In February, Dr. Laura Berman shared that her 16-year-old son, Sam, died of a drug overdose after “a drug dealer connected with him on Snapchat and gave him fentinyl (sic) laced Xanax.” Some parents felt stunned by the ease in which the drug dealer targeted Sam on Snapchat.
As parents continue to be curious about what Snapchat is and how it is used, TODAY spoke with experts about what parents need to know about the social media app and how to help their teens navigate it.
What is Snapchat?
Snapchat is a social media app that allows people to send messages, aka snaps, which can include videos or photos. People can share snaps more publicly in a story or to private, personally selected contacts. While it works somewhat like texting or Facebook Messenger, snaps disappear immediately after viewing.
Helping children navigate social media can be tough, but that’s why experts agree that parents should closely supervise teens when they first start.
“This is our chance to talk to them about what’s great about social media, what’s challenging about it, what’s poisonous about it and get them to see social media in a more nuanced way,” Dr. Deborah Gilboa, a parenting expert, told TODAY Parents. “Some teens are savvier about social media than adults are.”
1. Be clear about who teens can talk to
Parents should talk to their children about whom they are speaking to on social media.
“This is one of those things that parents should consider — is your child ready to handle ‘sliding into their DMs,’” Dr. Candice Jones, an Orlando, Florida-based pediatrician, told TODAY Parents. “People can portray themselves as someone they’re not.”
While Jones says most teens use Snapchat with their friends, the app makes it easier for them to chat with people they don’t know. Teens need to understand that some unsolicited messages might come from untrustworthy people.
“They may not be someone your age. They may be a predator grooming you,” she said. “We definitely need to tell our kids that you only talk to people you know. So a friend at school that you told me you guys want to follow each other or family (that's OK). Don’t accept requests from random people.”
2. Decide if your child is ready
Most apps require people to be 13 to use them and Snapchat has that restriction, too. Experts agree that parents shouldn’t allow children younger than 13 to use any apps. But parents know their children best. If a 15-year-old still struggles to follow rules, for example, parents might not want them to use social media yet.
“It is your decision as a parent to decide if your child is ready or not and don’t feel bad if your child isn’t,” Jones said. “There’s no cut and dry age because we know that kids have varying degrees of maturity.”
3. Keep ‘the ‘training wheels on’ at first
“You want to use the first couple of years of your child being on social media to really have the training wheels on and make sure they are really good with their skills,” Gilboa said. “Then you have to have a plan towards their adulthood where they will be on social media without any input from you. It’s not a 1, 2, 3 go. It’s a slow launch.”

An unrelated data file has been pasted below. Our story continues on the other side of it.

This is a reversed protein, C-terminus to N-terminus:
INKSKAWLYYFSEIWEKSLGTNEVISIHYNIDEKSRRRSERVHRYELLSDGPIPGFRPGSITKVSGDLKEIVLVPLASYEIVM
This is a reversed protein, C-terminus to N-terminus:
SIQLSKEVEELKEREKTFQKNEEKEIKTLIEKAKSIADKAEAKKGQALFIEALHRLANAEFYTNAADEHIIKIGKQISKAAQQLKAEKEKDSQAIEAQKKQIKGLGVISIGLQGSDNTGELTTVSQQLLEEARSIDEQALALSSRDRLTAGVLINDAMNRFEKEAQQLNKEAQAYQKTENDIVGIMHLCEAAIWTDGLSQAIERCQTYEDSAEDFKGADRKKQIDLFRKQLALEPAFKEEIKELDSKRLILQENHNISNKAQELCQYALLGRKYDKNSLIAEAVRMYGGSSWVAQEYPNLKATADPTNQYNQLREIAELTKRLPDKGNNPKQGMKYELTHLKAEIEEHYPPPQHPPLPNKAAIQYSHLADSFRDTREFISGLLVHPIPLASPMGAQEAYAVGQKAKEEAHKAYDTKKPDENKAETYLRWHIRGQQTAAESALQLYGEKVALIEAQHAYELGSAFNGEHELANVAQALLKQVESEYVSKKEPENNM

4. Help them understand their ‘digital footprint’
For many, Snapchat's appealing because the snaps disappear. While some children understand that people can screenshot images or share snaps beyond what was intended, some will not. Snapchat notifies people if their story has been recorded, but there are ways to bypass that feature so the user is never aware there's a copy floating around.
“There’s a digital footprint. What you put out there never goes away and you don’t want that to follow you,” Jones said. “Even though you thought you deleted it, there could be a screen shot or it can come up later because it doesn’t go away.”
Pointing to a famous example could also help children understand how one social media post can impact them for years.
“Frequently, we’ll have a story of a celebrity who puts something up and then deletes it,” Dr. Petros Levounis, professor and chair of the Department of Psychiatry at Rutgers New Jersey Medical School, told TODAY Parents. “Whatever that celebrity put up for that half hour, that gets in the public domain. Everybody can see that despite the fact the celebrity took it down.”
When such examples come up, that’s a perfect time for parents to chat about consequences of posts.
5. Focus on the benefits
While it’s easy to get caught up in how social media is bad, there are some positives. Social media makes it easier to talk to friends and family members, which felt extra important during the pandemic.
“One of the major disappointments that we have in our lives is that we are not staying in as much touch with our loved ones as we would like. But for friends and family, social media is a wonderful way of saying, ‘Hey, I liked what you said here.’ Or ‘Here’s where I am in life right now,’” Levounis said. “It does improve connectivity."